Lessons from Royal Bank of Scotlandâ€™s IT meltdown
First, relax â€“ itâ€™s not only government that experiences IT problems and, indeed, the fact that government keeps big, complex, legacy systems running in areas such as taxes and benefits is in itself quite an achievement.
Second, IT matters. When things go wrong with big systems, peopleâ€™s lives are affected: and when things go well time and money is saved and lives improved. As technology has become more central to our lives, we have gained greatly â€“ but we have also become more vulnerable. Misha Glennyâ€™s new book DarkMarket: How Hackers Became the New Mafia provides examples of the risks, from routine online fraud to an allegedly Russian-backed assault on Estoniaâ€™s technological infrastructure.
But itâ€™s the third lesson for government that is perhaps most relevant to those working in public services trying to improve ICT: that, while flashy new projects often win the plaudits, much of what IT professionals do is maintain existing services, rarely gaining much credit for doing so.
The Instituteâ€™s review of governmentâ€™s ICT System Upgrade? published yesterday raises exactly this point. The report, which I co-authored, argues that the Government is focusing on many of the right things in its IT strategy. By sharing infrastructure across departments, ensuring interoperability between different systems (which helps data sharing, among other things) and managing projects in new ways to avoid failure money should be saved and public services improved.
But, among many other findings, the report shows that the ICT strategy focuses predominantly on improving the performance of new projects and expenditure. There is considerably less focus on â€˜business as usualâ€™. For new projects, we heard many examples of how things were working differently. The Cabinet Office approvals process, which affects all projects with a major ICT component valued at over Â£5 million, has identified improvements (and savings) for several proposed projects (while admittedly delaying some perfectly good ones). There has been a positive push â€“ albeit in the Instituteâ€™s view not yet sufficient â€“ towards using modular, iterative and user-focused project management techniques. And there has been central funding for a number of sensible pan-government projects, most notably the creation of a common public service network (PSN).
Such progress is clearly commendable. But what of â€˜the basicsâ€™? Well, we found that itâ€™s surprisingly hard to tell whatâ€™s happening. Government does not unfortunately publish clear, reliable data on the IT performance of different departments â€“ not because government is unwilling to publish but because, generally, it does not have the data to release. Currently, itâ€™s impossible, for example, for the new head of government IT (CIO, Andy Nelson) to say whether policymakers in one department are happier with their IT than those in another. Similarly, itâ€™s hard to know if customers using online tax services are happier than those trying to get a driving license. Whatâ€™s more, the few cost benchmarks that have been published (for example, the cost per desktop in each department) are hugely unreliable, as departments appear to be using different definitions.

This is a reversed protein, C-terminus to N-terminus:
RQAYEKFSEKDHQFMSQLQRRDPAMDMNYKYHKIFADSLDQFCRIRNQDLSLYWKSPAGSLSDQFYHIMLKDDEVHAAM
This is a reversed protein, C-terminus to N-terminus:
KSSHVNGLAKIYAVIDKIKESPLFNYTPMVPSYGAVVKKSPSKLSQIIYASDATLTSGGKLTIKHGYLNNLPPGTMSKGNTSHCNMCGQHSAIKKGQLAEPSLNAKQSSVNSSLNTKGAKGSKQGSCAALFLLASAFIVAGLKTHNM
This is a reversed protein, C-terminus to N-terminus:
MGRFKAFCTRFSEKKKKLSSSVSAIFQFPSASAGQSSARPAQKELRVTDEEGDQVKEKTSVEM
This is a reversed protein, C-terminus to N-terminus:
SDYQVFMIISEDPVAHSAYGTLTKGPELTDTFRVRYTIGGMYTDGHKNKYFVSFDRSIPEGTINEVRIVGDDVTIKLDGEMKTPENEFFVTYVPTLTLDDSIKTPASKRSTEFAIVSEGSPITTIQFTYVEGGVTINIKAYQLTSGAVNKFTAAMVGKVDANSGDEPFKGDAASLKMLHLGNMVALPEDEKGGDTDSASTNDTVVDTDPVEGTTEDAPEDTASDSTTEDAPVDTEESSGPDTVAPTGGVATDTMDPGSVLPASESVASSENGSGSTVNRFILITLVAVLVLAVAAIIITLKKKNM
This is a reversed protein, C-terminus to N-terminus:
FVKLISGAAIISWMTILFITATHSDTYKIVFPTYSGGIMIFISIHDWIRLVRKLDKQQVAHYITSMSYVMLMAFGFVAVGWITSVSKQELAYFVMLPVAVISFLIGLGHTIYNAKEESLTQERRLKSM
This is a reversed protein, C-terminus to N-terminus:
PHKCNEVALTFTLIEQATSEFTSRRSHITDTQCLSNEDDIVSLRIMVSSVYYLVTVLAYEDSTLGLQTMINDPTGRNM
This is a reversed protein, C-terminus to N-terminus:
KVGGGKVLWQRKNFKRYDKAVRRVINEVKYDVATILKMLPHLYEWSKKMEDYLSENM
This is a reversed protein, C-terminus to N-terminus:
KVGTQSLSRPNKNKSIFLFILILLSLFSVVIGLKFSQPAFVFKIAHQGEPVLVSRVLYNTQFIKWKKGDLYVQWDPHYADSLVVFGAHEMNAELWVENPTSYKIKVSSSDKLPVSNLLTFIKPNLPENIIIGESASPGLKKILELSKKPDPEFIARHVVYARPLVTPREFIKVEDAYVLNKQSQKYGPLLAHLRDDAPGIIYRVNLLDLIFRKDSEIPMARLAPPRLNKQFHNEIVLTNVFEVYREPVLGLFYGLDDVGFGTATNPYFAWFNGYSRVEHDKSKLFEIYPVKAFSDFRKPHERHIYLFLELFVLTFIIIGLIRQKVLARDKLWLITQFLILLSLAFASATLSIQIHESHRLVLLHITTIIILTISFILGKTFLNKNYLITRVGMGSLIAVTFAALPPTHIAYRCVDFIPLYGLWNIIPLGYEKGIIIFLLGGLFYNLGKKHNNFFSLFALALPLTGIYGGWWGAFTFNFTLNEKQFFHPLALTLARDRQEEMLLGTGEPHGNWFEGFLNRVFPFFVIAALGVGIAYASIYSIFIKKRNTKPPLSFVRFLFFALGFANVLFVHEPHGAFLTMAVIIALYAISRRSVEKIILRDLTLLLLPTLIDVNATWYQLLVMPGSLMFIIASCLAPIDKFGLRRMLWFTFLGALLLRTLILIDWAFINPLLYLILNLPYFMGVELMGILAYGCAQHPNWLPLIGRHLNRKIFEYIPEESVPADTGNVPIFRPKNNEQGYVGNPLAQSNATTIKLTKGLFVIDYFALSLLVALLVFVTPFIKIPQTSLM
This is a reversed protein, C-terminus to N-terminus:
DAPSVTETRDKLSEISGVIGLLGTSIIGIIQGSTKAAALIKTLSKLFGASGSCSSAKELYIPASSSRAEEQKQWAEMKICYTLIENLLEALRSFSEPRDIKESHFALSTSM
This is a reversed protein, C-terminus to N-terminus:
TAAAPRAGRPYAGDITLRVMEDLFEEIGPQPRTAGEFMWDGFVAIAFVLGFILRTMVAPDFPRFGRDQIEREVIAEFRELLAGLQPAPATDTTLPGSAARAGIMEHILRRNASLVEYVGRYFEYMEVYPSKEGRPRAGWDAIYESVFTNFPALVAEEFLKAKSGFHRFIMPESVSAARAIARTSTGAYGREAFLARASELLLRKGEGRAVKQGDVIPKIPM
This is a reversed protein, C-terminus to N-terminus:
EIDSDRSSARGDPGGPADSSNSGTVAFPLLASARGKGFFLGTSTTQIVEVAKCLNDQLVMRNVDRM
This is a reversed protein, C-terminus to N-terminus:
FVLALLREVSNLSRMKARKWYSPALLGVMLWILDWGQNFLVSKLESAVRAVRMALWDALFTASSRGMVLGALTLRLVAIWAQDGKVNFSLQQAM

Producing better IT performance benchmarks has to be a priority, not just for the IT profession but also for departmental leaders. How can progress and the performance of government IT leaders be judged, after all, without it? And how can areas of good practice be identified and lesson learned across government about what works? How can IT leaders and procurement professionals know whether they are getting good value for money from their suppliers?
Collecting the data that is needed should not be excessively difficult or expensive, despite protests from those asked to report it. Indeed, both U.S. and, in particular, Australia already publish far more and higher quality IT performance data than the UK does. Small steps can achieve a lot â€“ and a good start would simply be to compare whether public servants in different departments think they have the IT they need to do their jobs effectively, adding a question on IT to the annual civil service surveys. In fact, this would arguably save time and money as several departments already collect user feedback data, albeit in different ways through different surveys. The government could add end-user satisfaction data, which is again often collected already but rarely in an easily comparable format. Finally, more detailed metrics on overall costs and costs for specific service offerings could be added. Currently many departments pay for this data â€“ and private sector benchmarks – from research companies like Gartner.
Those who already collect private sector benchmarks are often pleasantly surprised â€“ as the RBS case suggests. And this brings us to another reason for better information on governmentâ€™s business as usual IT performance. How else but with reliable data will ministers and civil servants be able to reassure commentators and voters that government IT is performing well and improving?